The so-called 'fourth dimension’ of cinema isn’t headed to our shores.
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24 Apr 2013 - 11:51 AM  UPDATED 27 Feb 2014 - 12:34 PM

4DX is touted by its proponents as the next big thing in cinema-going, a technology that enhances the experience for audiences with moving seats, wind, fog, lightning, mist and scent-based special effects.

But Australians are unlikely to experience the immersive technology any time soon in this country. Event Cinemas and Village Cinemas have ruled out acquiring the 4DX cinema system after ending lengthy negotiations with Korea's CJ Entertainment.

”The 4D deal did not work for us financially,” David Seargeant, managing director of Amalgamated Holdings Ltd., which owns Event Cinemas and Birch, Carroll & Coyle and has a multiplex joint venture with Village, tells SBS Movies. “It requires a very high level of capital expenditure [reportedly $1 million to outfit a 200-seat cinema, split between the exhibitor and the technology-provider] but the revenue model does not support that.”

Seargeant said there is a narrow market for the 4D format, chiefly action films that appeal to young males, and tickets for those screenings would entail a hefty surcharge above normal prices.

The CJ Group launched the concept at its cinema chain in Korea in 2009 and there are now 42 installations in 10 countries including, Peru, Mexico, Brazil, Israel, Poland, Russia, Thailand and Taiwan. Typically the surcharge ranges from $8-$13.

Among the films that have played in 4DX cinemas are Avatar, The Avengers, The Hobbit: An Unexpected Journey, A Good Day to Die Hard, The Last Stand and GI Joe: Retaliation.

Last week it was announced Iron Man 3 will be the first film to screen in the 4DX format in Japan at a cinema in Nagoya operated by the Korona World chain, which plans to screen 12 titles a year in the new format. CJ 4DPLEX intends to push into the US and aims to add 100 installations worldwide by the end of this year.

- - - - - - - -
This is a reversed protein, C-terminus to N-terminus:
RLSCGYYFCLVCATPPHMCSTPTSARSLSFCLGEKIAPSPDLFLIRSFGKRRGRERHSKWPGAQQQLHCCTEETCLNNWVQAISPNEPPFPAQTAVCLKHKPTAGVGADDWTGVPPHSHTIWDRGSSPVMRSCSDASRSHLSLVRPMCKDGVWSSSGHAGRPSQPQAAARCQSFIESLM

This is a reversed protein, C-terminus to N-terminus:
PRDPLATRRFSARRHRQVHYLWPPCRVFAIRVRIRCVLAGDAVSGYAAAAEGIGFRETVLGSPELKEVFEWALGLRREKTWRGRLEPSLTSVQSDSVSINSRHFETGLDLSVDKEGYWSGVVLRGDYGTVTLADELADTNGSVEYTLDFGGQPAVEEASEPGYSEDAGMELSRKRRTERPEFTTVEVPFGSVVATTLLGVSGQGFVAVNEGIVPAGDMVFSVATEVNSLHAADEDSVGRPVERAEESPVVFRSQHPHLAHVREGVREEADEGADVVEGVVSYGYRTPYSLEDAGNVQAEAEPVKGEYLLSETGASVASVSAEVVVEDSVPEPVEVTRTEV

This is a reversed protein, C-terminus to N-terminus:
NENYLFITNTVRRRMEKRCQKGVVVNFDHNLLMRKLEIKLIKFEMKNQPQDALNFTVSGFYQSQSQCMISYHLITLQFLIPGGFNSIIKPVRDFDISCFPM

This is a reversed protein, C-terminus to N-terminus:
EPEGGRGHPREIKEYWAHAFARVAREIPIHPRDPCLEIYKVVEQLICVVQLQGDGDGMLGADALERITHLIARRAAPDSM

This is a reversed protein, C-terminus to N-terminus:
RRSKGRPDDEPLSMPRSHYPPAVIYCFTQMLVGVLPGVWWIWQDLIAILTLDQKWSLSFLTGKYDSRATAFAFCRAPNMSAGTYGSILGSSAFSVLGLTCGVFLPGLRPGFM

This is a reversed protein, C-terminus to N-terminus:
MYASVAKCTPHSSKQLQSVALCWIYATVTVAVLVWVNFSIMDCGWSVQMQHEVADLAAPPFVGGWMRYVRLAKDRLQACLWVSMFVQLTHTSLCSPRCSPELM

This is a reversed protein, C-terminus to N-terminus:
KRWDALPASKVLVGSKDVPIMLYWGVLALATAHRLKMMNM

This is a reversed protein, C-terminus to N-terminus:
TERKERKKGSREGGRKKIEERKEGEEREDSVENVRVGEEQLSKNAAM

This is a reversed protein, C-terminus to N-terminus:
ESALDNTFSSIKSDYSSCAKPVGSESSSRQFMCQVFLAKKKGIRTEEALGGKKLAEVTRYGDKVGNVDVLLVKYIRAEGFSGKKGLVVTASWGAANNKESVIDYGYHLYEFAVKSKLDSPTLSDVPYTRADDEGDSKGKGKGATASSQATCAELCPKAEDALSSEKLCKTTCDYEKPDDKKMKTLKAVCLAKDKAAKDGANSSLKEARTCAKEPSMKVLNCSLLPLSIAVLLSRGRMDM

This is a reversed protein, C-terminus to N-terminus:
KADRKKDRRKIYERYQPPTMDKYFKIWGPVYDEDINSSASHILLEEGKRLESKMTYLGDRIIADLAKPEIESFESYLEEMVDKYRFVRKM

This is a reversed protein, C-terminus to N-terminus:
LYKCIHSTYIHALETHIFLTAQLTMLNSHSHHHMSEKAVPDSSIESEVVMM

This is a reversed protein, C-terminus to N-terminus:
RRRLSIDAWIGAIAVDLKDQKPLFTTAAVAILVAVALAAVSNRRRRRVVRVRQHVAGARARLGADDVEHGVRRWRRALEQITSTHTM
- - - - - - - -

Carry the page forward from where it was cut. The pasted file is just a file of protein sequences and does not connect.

Aussies who are keen to experience at least the partial 4D effect can jump on a plane to New Zealand. Hoyts Cinemas introduced a rival 4D technology, D-BOX, at its multiplex in Hamilton in 2011. Among the films that have screened there are Real Steel, The Amazing Spider-man, Prometheus, Battleship, John Carter, Star Wars: Episode I - The Phantom Menace, Shark Night, The Grey and Fright Night.

The technology uses motion effects which synchronise the on-screen action and sound to vibrating seats. Hoyts has given no indication it plans to bring the concept to its Australian circuit.

As for conventional cinema, Seargeant is extremely bullish about the line-up of films between now and the end of this year, anticipating a major uplift after a soft few months.

He envisions blockbuster business starting with Iron Man 3 and continuing through May/June with Star Trek: Into Darkness, The Hangover Part 3, The Great Gatsby, Fast and Furious 6, Monsters University and Man of Steel.

Unlike the US, where exhibitors and distributors are occasionally at loggerheads over collapsing release windows, Seargeant says there are no moves in Australia to shorten the four-month gap between the theatrical launch date and Video-on-Demand/DVD.